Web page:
The Tulsa Race Massacre: 100 Years of Denial and The Case for Reparations

By Mark Faulk


It’s been exactly 100 years since a white mob descended on the Greenwood district in Tulsa, Oklahoma, known as Black Wall Street, and literally destroyed the entire thriving neighborhood and commercial district, killing hundreds of black citizens and looting, pillaging, and even dropping bombs on innocent victims from airplanes above.



Once described as a race riot, the deadly attack on May 31st, 1921 is now more accurately described as a massacre perpetrated by a “mob of over 2,000 Whites, under the protection of city and state law and direction of city and state officials,” and as the “worst domestic terrorist attack in U.S. history.” 36 square blocks were completely leveled, and upwards of 1,000 blacks were murdered, with another 10,000 left penniless and homeless.


From day one, the media was complicit in covering up the unthinkable racist crimes, with the Tulsa Daily World blaring the headline “TWO WHITES DEAD IN RACE RIOT,” completely ignoring the 1,000 plus black deaths and the widespread destruction of Greenwood.



To believe that the Tulsa Race Massacre was a spontaneous event triggered by a misunderstood encounter between a young black man and a white woman would be both naïve and wrong. Instead, it was the deadliest day of racist hatred that has festered in America for well over 300 years, culminating in 1919 in what later became known as Red Summer. The worst deadliest racist attack that year was in Elaine, Arkansas, where as many as over 100 blacks were murdered by angry white mobs supported by federal troops (requested by Governor Charles Hillman Brough) working hand in hand with the Ku Klux Klan.


And, just like in Tulsa two years later, the hatred was justified by the media, with the Arkansas Gazette proclaiming two days after the Elaine Massacre, “NEGROES PLAN TO KILL ALL WHITES,” painting the massacre as a preemptive strike that foiled an imaginary planned plot against white America.



After the Elaine Massacre, 73 blacks were charged with murder, with 12 being convicted by all white juries and sentenced to death. Their sentences were later reduced or overturned, but dozens of black defendants spent years in prison. Not a single white participant in the massacre was charged with a crime.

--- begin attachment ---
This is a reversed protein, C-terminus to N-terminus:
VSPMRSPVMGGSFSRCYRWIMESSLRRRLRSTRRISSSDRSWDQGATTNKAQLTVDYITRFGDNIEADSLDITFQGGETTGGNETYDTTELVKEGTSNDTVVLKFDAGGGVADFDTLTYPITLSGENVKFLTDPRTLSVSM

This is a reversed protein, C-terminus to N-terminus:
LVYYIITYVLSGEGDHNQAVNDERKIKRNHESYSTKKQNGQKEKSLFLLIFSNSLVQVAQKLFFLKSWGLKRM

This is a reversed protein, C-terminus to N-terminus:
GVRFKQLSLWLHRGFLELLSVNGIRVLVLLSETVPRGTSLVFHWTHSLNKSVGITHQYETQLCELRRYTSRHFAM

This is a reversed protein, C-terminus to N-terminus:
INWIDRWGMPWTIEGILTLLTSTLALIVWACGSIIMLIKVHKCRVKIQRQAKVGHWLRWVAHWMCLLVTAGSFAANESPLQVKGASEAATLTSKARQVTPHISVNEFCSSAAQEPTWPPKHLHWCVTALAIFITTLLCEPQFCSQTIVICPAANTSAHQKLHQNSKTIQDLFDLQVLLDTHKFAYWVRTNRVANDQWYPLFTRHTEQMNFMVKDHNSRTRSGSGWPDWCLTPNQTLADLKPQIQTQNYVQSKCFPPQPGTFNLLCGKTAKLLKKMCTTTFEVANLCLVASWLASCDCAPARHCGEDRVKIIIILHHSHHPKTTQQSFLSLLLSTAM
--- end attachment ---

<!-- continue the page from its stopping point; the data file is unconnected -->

But even that tragedy paled in comparison to what happened in Tulsa two years later. Both events, as well as others across America including burnings and massacres in Rosewood, Florida and other cities across America, were part of an orchestrated effort to either eradicate, or at least marginalize black citizens who moved to mostly white communities during and after World War 1 to find employment in factories desperately in need of workers.


Incredibly, until recently even residents of Oklahoma were taught little or nothing about the Tulsa Race Massacre, as it was seemingly scrubbed from the annals of history. Even as we finally arrive at a reckoning when it comes to race relations in Tulsa and yes, across America, we still largely deny responsibility as a society. Discussions about reparations are dismissed by many politicians and elected officials, including current Tulsa Mayor GT Bynum, who ironically stated that reparations to the last survivors and descendants of victims who were murdered or lost everything would divide the city.


There is, however, recent historical precedent for reparations, especially when the government is complicit in depriving Americans of their right to “life, liberty, and the pursuit of happiness.” Decades after another dark chapter in American history, Japanese Americans banded together and demanded reparations for over 100,000 Japanese who were rounded up, stripped of all their belongings and property, and sent to internment camps during World War II.


After a decade of pushing for reparations for the government sponsored atrocities, Japanese Americans, led by one of the survivors of the internment camps, convinced the federal government to disburse $1.6 billion (the equivalent of $3.5 billion today) to Japanese American descendants of those imprisoned during the war. The law, along a formal apology, was signed by President Ronald Reagan in 1988.


As is happening now, those efforts met with incredible resistance, with those opposed either denying that the events even happened, or seeing it as a justifiable act to protect America. Like the Tulsa Massacre, history was rewritten to turn racial atrocities into acts of necessity or self-defense.


Even as the 100-year commemoration of the destruction of life and generational wealth on Black Wall Street passes, the debate for reparations will continue. The last three survivors and their attorneys have courageously amplified demands for reparations, and even President Biden visited Tulsa today for the 100-year anniversary, saying that Americans need to "commit together to eradicate systemic racism and help to rebuild communities and lives that have been destroyed by it."


While there are many ways our government and citizens can help atone for our country’s sins by creating programs to lift Black Americans out of forced systemic poverty, that does not, and should not exonerate us from making direct reparations to those who lost everything in Greenwood Tulsa 100 years today. Even beyond that, it should trigger a serious discussion as to how we can as a nation can provide direct reparations to all Black Americans who have been systemically exploited, murdered, and marginalized since they set foot on our shores over 300 years ago.



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